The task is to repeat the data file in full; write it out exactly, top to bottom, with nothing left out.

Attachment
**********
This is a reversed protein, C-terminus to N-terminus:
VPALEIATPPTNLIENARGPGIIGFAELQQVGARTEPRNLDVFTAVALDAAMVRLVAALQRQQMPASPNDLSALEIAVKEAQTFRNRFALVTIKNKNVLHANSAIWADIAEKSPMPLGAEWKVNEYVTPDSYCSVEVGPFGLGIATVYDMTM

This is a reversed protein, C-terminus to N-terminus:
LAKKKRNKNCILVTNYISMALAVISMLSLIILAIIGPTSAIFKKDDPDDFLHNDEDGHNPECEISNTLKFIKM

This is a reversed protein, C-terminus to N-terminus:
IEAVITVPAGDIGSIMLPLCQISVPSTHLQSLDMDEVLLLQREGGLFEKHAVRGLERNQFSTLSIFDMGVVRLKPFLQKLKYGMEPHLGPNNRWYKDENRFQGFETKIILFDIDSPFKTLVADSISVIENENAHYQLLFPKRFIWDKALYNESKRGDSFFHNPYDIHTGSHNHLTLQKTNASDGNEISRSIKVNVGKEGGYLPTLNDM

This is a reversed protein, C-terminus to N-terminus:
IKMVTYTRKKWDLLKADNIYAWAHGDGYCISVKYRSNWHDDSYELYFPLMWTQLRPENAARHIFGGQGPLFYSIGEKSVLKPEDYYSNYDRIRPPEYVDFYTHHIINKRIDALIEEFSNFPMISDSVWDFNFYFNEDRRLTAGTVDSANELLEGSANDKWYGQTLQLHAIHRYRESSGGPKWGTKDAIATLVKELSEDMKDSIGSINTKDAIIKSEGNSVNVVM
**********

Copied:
This is a reversed protein, C-terminus to N-terminus:
VPALEIATPPTNLIENARGPGIIGFAELQQVGARTEPRNLDVFTAVALDAAMVRLVAALQRQQMPASPNDLSALEIAVKEAQTFRNRFALVTIKNKNVLHANSAIWADIAEKSPMPLGAEWKVNEYVTPDSYCSVEVGPFGLGIATVYDMTM

This is a reversed protein, C-terminus to N-terminus:
LAKKKRNKNCILVTNYISMALAVISMLSLIILAIIGPTSAIFKKDDPDDFLHNDEDGHNPECEISNTLKFIKM

This is a reversed protein, C-terminus to N-terminus:
IEAVITVPAGDIGSIMLPLCQISVPSTHLQSLDMDEVLLLQREGGLFEKHAVRGLERNQFSTLSIFDMGVVRLKPFLQKLKYGMEPHLGPNNRWYKDENRFQGFETKIILFDIDSPFKTLVADSISVIENENAHYQLLFPKRFIWDKALYNESKRGDSFFHNPYDIHTGSHNHLTLQKTNASDGNEISRSIKVNVGKEGGYLPTLNDM

This is a reversed protein, C-terminus to N-terminus:
IKMVTYTRKKWDLLKADNIYAWAHGDGYCISVKYRSNWHDDSYELYFPLMWTQLRPENAARHIFGGQGPLFYSIGEKSVLKPEDYYSNYDRIRPPEYVDFYTHHIINKRIDALIEEFSNFPMISDSVWDFNFYFNEDRRLTAGTVDSANELLEGSANDKWYGQTLQLHAIHRYRESSGGPKWGTKDAIATLVKELSEDMKDSIGSINTKDAIIKSEGNSVNVVM